Although this year’s Pipe Dream sex survey did not ask as many questions pertaining to sexual violence as last year’s did, the response to one particular question on this year’s survey stood out to the Editorial Board: 30 Binghamton University students responded they were not sure if they had sexually assaulted or harassed someone, and 14 students responded that they had.
Of the 669 respondents, only 618 people responded to the question “Have you ever sexually assaulted or harassed someone else?” This question, aside from those that pertained to specific groups, had one of the lowest response rates of the entire survey. The Editorial Board wonders why not everyone answered this question, and whether or not all 618 people were truthful in their responses.
The fact that 30 people were not sure if they had sexually assaulted or harassed someone else raises serious concerns about BU students’ understanding of consent and when a situation becomes violent. Despite the University’s attempts to educate students about consent and sexual violence, knowledge still seems to be lacking.
All incoming freshmen are required to undergo 20:1 Sexual Assault Prevention and Bystander Intervention training at orientation, along with completing an online program prior to the start of the semester consisting of online videos and digital documents, according to the University’s website. Although we believe these educational modules are important and that incoming college students should be taught about these topics, we question the efficacy of these particular methods.
While we appreciate the University’s efforts to educate students, it is clear that they are not universally effective. According to a former 20:1 intern, many students seem to “get it” during the presentations, but the survey results suggest that maybe not everyone is internalizing the material. Moreover, there are no consequences for not completing the online program, which makes it difficult to hold students accountable for understanding crucial concepts like consent.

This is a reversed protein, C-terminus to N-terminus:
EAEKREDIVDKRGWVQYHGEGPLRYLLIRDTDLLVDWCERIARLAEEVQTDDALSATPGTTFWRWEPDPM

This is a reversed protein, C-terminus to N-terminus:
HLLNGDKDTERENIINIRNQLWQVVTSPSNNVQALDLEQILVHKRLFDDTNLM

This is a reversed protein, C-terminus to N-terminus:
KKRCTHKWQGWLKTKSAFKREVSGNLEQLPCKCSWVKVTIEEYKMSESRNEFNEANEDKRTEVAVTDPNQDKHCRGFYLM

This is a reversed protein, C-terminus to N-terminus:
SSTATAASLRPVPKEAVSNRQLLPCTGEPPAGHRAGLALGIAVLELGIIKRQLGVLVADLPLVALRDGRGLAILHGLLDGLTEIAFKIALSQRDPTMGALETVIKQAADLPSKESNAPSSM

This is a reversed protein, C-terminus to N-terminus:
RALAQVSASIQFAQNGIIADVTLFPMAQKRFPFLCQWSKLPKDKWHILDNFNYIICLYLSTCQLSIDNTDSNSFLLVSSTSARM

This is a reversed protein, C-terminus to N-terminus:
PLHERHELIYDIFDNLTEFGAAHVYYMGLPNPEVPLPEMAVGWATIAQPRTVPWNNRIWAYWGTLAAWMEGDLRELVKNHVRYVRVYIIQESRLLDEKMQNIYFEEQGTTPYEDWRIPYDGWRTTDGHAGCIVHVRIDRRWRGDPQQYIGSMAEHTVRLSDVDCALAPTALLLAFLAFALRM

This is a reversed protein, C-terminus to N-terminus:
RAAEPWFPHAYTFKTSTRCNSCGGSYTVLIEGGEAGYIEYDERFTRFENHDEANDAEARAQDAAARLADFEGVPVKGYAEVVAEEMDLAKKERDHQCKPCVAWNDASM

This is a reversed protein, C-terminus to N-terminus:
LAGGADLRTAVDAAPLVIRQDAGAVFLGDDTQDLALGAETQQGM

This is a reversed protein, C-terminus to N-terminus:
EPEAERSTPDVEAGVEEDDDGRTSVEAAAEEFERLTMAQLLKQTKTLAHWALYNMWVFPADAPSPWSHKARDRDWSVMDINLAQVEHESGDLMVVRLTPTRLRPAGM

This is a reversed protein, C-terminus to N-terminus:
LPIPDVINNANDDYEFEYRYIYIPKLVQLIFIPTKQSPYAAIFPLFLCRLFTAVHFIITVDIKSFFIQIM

The Editorial Board also argues that these presentations and programs should not be simply given for the sake of Title IX requirements — they should actually aim to educate students in a way that will stick. We also worry that these topics are not being handled with the utmost care and consideration, which could potentially trigger people in attendance.
These programs may prove to be more effective in educating bystanders in social situations than the actual perpetrators. While we acknowledge that bystander education is imperative in defusing dangerous situations, it does little to prevent sexual violence itself. Additionally, these programs may be harmful in that they teach aggressors the appropriate language surrounding consent, which may allow them to mask their malevolent intentions. This also may give the aggressor the ability to reconstruct the victim’s narrative — they can make it seem like the situation was a “simple misunderstanding” or that they “misread the interaction.”
The Editorial Board does not have a clear-cut solution, and we understand that a university cannot eradicate sexual violence. However, it is evident that the student body as a whole should recognize sexual violence as a social problem and be conscious of giving and receiving consent. Nobody should be unsure whether or not they have committed an act of violence.